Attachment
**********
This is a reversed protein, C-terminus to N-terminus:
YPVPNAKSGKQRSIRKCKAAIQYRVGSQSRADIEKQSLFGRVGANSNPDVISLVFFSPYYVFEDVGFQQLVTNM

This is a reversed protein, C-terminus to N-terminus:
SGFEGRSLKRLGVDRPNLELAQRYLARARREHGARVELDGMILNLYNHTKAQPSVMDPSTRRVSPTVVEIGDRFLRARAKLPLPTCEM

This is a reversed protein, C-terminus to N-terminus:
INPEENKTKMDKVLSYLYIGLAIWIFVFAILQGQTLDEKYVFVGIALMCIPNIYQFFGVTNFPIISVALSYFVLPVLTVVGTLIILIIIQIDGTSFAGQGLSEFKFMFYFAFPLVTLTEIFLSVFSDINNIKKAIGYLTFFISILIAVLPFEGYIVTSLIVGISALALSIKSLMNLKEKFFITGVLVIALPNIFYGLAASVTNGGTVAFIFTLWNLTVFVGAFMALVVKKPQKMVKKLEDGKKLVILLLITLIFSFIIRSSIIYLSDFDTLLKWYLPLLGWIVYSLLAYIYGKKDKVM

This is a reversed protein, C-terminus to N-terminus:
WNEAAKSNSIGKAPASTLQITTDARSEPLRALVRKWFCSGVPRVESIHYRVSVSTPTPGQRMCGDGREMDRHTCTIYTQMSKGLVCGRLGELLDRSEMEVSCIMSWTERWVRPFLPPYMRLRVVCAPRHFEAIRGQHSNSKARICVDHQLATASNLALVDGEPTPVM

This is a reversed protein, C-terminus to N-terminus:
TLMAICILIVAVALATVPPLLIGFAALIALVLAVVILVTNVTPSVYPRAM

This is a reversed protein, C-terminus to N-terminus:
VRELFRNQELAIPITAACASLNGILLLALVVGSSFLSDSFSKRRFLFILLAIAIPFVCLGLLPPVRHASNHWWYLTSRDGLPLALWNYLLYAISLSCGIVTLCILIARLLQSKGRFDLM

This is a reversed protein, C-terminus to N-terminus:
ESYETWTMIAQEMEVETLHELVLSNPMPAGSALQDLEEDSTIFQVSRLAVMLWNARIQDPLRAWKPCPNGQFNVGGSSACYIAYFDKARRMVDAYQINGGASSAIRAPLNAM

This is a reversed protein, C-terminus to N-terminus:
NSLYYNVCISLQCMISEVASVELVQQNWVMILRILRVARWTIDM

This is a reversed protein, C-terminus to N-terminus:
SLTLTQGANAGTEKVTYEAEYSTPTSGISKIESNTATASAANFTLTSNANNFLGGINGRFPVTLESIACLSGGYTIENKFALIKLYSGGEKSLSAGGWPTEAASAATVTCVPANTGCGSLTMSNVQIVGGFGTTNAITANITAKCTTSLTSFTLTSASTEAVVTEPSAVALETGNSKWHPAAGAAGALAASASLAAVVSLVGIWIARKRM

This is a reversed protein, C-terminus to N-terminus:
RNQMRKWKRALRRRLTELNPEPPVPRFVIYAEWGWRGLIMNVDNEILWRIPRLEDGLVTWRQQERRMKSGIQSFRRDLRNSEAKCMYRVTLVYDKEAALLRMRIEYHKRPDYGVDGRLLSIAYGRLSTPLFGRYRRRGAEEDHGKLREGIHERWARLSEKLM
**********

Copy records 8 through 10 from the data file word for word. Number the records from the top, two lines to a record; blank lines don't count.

This is a reversed protein, C-terminus to N-terminus:
NSLYYNVCISLQCMISEVASVELVQQNWVMILRILRVARWTIDM

This is a reversed protein, C-terminus to N-terminus:
SLTLTQGANAGTEKVTYEAEYSTPTSGISKIESNTATASAANFTLTSNANNFLGGINGRFPVTLESIACLSGGYTIENKFALIKLYSGGEKSLSAGGWPTEAASAATVTCVPANTGCGSLTMSNVQIVGGFGTTNAITANITAKCTTSLTSFTLTSASTEAVVTEPSAVALETGNSKWHPAAGAAGALAASASLAAVVSLVGIWIARKRM

This is a reversed protein, C-terminus to N-terminus:
RNQMRKWKRALRRRLTELNPEPPVPRFVIYAEWGWRGLIMNVDNEILWRIPRLEDGLVTWRQQERRMKSGIQSFRRDLRNSEAKCMYRVTLVYDKEAALLRMRIEYHKRPDYGVDGRLLSIAYGRLSTPLFGRYRRRGAEEDHGKLREGIHERWARLSEKLM